Independent impacts of calcium and carbonate ion concentration on Mg and Sr incorporation in cultured benthic foraminifera

Laboratory culture experiments were conducted to determine effects of seawater carbonate ion concentration ([CO32-]), and thereby calcite saturation state (Ω), on Mg and Sr incorporation into calcite of two species of shallow-water benthic foraminifera: Ammonia tepida and Heterostegina depressa. Impact on Mg and Sr incorporation by increased seawater [CO32-] and thereby higher Ω, is absent in either species. Comparison to results from a similar culturing experiment, in which Ω was varied as a function of [Ca2+], reveals that saturation state affects incorporation of Mg and Sr through calcium- rather than carbonate availability. The similarity in response by both species is surprising since the average Mg/Ca ratio is ~ 70 times higher in H. depressa than in A. tepida. Furthermore, these results suggest that the ions involved in biomineralization (i.e. Ca2+ and DIC) are processed by separate cellular transport mechanisms. The similar response of Mg and Sr incorporation in this study suggests that only differences in the Ca2+ transport mechanism affect divalent cation partitioning.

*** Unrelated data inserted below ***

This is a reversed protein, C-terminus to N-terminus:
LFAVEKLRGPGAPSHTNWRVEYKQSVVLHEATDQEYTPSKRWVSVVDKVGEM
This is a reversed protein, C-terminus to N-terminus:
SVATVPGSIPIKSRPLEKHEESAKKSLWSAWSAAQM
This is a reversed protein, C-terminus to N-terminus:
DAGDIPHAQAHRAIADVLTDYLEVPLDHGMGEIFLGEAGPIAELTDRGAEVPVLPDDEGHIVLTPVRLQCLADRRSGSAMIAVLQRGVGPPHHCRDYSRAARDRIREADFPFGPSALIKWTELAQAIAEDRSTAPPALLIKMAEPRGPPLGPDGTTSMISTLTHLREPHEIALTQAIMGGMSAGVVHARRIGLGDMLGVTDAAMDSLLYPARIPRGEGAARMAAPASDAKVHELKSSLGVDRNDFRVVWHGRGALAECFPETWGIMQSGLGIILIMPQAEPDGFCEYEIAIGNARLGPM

Dueñas-Bohórquez A., Raitzsch M., de Nooijer L. J., & Reichart G.-J., in press. Independent impacts of calcium and carbonate ion concentration on Mg and Sr incorporation in cultured benthic foraminifera. Marine Micropaleontology doi:10.1016/j.marmicro.2011.08.002. Article (subscription required).


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